Contributed by: Helena Maier (The Pirbright Institute)

Copyright © 2016 Helena Maier

First posted: 16-Sept-2016


1               Vandekerchove, D., Herdt, P. D., Laevens, H., Butaye, P., Meulemans, G. & Pasmans, F. (2004) Significance of interactions between Escherichia coli and respiratory pathogens in layer hen flocks suffering from colibacillosis-associated mortality. Avian Pathology 33, 298-302, doi:10.1080/030794504200020399.

2               Reading, U. o. Economic assessment of livestock diseases in Great Britain, 2002).

3               Brierley, I., Boursnell, M. E., Binns, M. M., Bilimoria, B., Blok, V. C., Brown, T. D. & Inglis, S. C. (1987) An efficient ribosomal frame-shifting signal in the polymerase-encoding region of the coronavirus IBV. The EMBO Journal 6, 3779-3785.

4               Ziebuhr, J. (2006) The coronavirus replicase: insights into a sophisticated enzyme machinery. Adv Exp Med Biol 581, 3-11, doi:10.1007/978-0-387-33012-9_1.

5               Chen, Y. & Guo, D. (2016) Molecular mechanisms of coronavirus RNA capping and methylation. Virologica Sinica 31, 3-11, doi:10.1007/s12250-016-3726-4.

6               Denison, M. R., Graham, R. L., Donaldson, E. F., Eckerle, L. D. & Baric, R. S. (2011) Coronaviruses: An RNA proofreading machine regulates replication fidelity and diversity. RNA Biology 8, 270-279, doi:10.4161/rna.8.2.15013.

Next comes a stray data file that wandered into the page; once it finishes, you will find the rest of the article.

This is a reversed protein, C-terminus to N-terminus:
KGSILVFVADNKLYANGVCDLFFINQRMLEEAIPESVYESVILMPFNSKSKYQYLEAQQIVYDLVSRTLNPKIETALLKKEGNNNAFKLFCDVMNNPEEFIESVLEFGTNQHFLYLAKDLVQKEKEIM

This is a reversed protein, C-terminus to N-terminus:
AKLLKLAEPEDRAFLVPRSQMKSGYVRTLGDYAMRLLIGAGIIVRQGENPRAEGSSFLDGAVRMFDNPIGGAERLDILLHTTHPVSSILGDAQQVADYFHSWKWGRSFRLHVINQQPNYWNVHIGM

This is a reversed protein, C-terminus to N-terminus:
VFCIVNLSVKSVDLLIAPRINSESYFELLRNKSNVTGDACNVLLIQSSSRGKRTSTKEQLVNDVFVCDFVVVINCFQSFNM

7               Bentley, K., Keep, S. M., Armesto, M. & Britton, P. (2013) Identification of a Noncanonically Transcribed Subgenomic mRNA of Infectious Bronchitis Virus and Other Gammacoronaviruses. Journal of Virology 87, 2128-2136, doi:10.1128/jvi.02967-12.

8               Casais, R., Davies, M., Cavanagh, D. & Britton, P. (2005) Gene 5 of the Avian Coronavirus Infectious Bronchitis Virus Is Not Essential for Replication. Journal of Virology 79, 8065-8078, doi:10.1128/jvi.79.13.8065-8078.2005.

9               Hodgson, T., Britton, P. & Cavanagh, D. (2006) Neither the RNA nor the Proteins of Open Reading Frames 3a and 3b of the Coronavirus Infectious Bronchitis Virus Are Essential for Replication. Journal of Virology 80, 296-305, doi:10.1128/jvi.80.1.296-305.2006.

10            Liu, D. X., Cavanagh, D., Green, P. & Inglis, S. C. (1991) A polycistronic mRNA specified by the coronavirus infectious bronchitis virus. Virology 184, 531-544.